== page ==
Working capital offers protection to small businesses so you can ensure the continuance of your business operations. Whether you’re trying to weather a financial storm or wanting to take on a large order, it’s important to figure out how much money to borrow through a working capital loan. Here are a few steps you can take to get an accurate understanding of your business needs.
Determine Your Existing Working Capital
First, take a look at your current business debt obligations. Anything that is owed within a year is considered a liability. Next, subtract that number from your liquid assets, which is anything you could quickly and easily convert into cash to cover those debts. If you’re left with a positive number, you have at least some working capital. But if your debt minus assets is negative, you don’t have any kind of working capital cushion.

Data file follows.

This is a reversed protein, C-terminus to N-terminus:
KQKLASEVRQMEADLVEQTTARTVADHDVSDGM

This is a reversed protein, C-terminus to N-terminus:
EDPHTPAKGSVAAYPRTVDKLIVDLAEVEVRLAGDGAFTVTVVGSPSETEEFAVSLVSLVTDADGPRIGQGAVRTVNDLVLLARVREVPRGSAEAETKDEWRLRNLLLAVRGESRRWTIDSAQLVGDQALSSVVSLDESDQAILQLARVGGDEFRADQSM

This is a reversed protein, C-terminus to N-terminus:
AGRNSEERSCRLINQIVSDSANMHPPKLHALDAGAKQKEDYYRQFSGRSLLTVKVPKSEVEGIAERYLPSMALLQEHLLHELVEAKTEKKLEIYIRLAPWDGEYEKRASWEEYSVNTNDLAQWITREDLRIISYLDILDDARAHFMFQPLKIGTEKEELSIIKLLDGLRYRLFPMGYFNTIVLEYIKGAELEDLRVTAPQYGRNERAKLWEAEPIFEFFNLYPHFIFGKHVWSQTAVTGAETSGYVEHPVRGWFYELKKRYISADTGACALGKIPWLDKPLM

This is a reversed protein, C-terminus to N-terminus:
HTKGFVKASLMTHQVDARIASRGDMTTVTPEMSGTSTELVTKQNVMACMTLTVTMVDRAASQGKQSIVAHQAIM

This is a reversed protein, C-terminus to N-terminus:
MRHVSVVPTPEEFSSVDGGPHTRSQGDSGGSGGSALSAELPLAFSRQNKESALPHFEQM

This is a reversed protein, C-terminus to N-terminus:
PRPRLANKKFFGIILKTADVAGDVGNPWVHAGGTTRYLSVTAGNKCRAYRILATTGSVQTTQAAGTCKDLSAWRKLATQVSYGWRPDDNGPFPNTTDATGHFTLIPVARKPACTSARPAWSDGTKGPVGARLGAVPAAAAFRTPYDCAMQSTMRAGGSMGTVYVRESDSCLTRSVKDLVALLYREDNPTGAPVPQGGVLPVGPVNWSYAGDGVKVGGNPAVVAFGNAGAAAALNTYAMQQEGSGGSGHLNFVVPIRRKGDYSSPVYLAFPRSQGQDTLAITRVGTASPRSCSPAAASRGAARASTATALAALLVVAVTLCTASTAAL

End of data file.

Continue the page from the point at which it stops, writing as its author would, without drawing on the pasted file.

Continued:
Consider Your Business Type
Despite existing assets and liabilities, the type of business you own also impacts how much working capital you need. If you sell products, for example, you may need higher amounts of capital to pay for inventory. Similarly, if you provide services requiring a large amount of human resources, you’ll need ongoing working capital for payroll. A sole proprietorship, on the other hand, may not require such intensive funding on a regular basis.
Plan for a Worst-Case Scenario
When figuring out how much working capital you need for any situation, make sure you plan for emergencies or unexpected expenses. It’s much easier to have one working capital loan and repay it early or use the funds for another business venture than it is to realize later that you can’t even accomplish your goal with the funds you took out. As a business owner, you probably already know that agility is one of the major keys to success. By preparing for the worst, you’ll ensure you actually have the ability to remain agile regardless of what kind of hurdle you meet in the road.
The Bottom Line
Creating a plan for your working capital is a smart business move. You’ll have the flexibility you need to meet your goals and get through temporary budget shortfalls.